Am I likely to meet one?
Steve Backshall: “Again you are unlikely to see one of these, but basically just know that Oz is one of the only places on earth where there are more venomous snakes than non-venomous. Treat everything snakey as suspect – give them a wide berth and I promise they’ll do the same to you!”

Honey bee
Honey bee / Picture: THOMAS KIENZLEAFPGetty Images
4. Yes, he produces lovely honey and yes, his buzz is charming, but the apis mellifera is actually one of Australia’s most dangerous stingers, due to the high incidence of allergic reaction, at 1-2 per cent of the Australian population. Bee stings cause more deaths than sharks, snakes or spiders separately every year, making the insect second only to snakes as the deadliest venomous animal in Australia.
Am I likely to meet one?
Steve Backshall: “Its venoms are high in allergens. If you are susceptible, you need to have an epi-pen to hand, as a single sting could cause anaphylaxis. If you find your throat constricting after a sting, stay calm, and get to hospital as soon as possible.”

The blue-ringed octopus / Picture: AP
The blue-ringed octopus / Picture: AP
5. In the 1983 film Octopussy, James Bond is seduced by Magda, whose tattoo of a blue ringed-octopus shows her alliance with the wealthy female protagonist. In reality, this blue-blooded creature may be even more dangerous – it has enough poison to kill 26 people. When annoyed, the creature’s brown spots darken and pulsating iridescent blue rings appear, and it produces a neurotoxin 10,000 times more powerful than cyanide. And yet it actually causes fewer deaths than eating incorrectly prepared fugu fish – a Japanese delicacy – which contains the same nerve toxins.
Am I likely to meet one?
Steve Backshall: “There are several species, one of which lives right in Sydney harbour. They’re tiny, vibrant and gorgeous. If you’re lucky enough to see one diving, view from a respectable distance.”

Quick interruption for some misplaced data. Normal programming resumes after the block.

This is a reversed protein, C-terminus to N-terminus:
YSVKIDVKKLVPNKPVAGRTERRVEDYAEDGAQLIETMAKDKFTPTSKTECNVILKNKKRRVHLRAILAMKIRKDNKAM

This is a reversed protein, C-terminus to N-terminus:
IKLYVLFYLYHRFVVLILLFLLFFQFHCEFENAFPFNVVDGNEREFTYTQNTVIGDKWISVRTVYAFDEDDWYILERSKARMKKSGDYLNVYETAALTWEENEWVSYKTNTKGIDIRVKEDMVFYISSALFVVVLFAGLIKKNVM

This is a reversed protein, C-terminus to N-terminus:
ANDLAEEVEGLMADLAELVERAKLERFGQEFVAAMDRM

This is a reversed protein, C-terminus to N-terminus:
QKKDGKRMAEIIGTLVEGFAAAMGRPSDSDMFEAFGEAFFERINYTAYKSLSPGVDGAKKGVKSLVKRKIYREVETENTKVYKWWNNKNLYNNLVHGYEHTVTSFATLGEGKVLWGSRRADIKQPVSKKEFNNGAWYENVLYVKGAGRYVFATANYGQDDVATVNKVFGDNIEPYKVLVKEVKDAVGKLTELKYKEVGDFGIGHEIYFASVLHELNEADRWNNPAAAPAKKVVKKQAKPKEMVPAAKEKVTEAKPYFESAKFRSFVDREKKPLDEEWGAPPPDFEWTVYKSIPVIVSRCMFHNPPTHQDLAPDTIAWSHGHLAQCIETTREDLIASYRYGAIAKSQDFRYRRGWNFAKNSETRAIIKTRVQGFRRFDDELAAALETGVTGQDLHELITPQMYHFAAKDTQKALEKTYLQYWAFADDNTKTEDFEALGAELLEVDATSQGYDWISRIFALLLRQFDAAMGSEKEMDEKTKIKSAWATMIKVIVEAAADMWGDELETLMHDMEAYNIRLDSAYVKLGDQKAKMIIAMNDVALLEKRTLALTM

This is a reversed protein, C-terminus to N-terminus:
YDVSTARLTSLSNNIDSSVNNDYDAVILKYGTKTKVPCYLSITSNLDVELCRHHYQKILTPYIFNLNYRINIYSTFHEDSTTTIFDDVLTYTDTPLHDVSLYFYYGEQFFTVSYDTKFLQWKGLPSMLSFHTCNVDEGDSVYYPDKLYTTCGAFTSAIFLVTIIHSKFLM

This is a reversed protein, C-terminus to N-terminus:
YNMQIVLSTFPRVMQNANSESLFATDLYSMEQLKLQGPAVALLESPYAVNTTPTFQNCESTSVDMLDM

Saltwater crocodile / Picture: GETTY
Saltwater crocodile / Picture: GETTY
6. The largest of all living reptiles, the “saltie” has the strongest bite of any living creature, and a large specimen is said to be able to crush a fully-grown gazelle’s skull between its jaws. It causes 1-2 known deaths every year, and is responsible for 4-10 non-fatal attacks. In August this year, a man’s body was found by police after he was seized by a crocodile as he swam in the Mary River in Australia’s Northern Territory. The channel has one of the highest croc populations in the area: Senior Sergeant Geoff Bahnert told the AP news agency at the time: “You don’t swim in the Mary River.”
Am I likely to meet one?
Steve Backshall says that saltie victims are “almost always people who have fallen asleep at the riverside at night. Common sense is essential in Northern parts of the country where the animals may occur. Take local advice before swimming anywhere, saltwater or fresh.”

Bull shark 7 Picture. AP
Bull shark 7 Picture. AP
7. The great white might hit the headlines, but it’s the bull shark you really need to look out for. They have bitten and killed people in shallow water because they come very close to beaches looking for food. Indeed, some experts believe that it was a bull shark, not a great white, responsible for the deaths that inspired Jaws. Inhabiting both fresh and saltwater, they also enter rivers and estuaries, and after flooding in early 2011, one was reported seen in a suburban street. They are large and stout, and up to 81cm in length at birth – an adult female weighs about 130kg.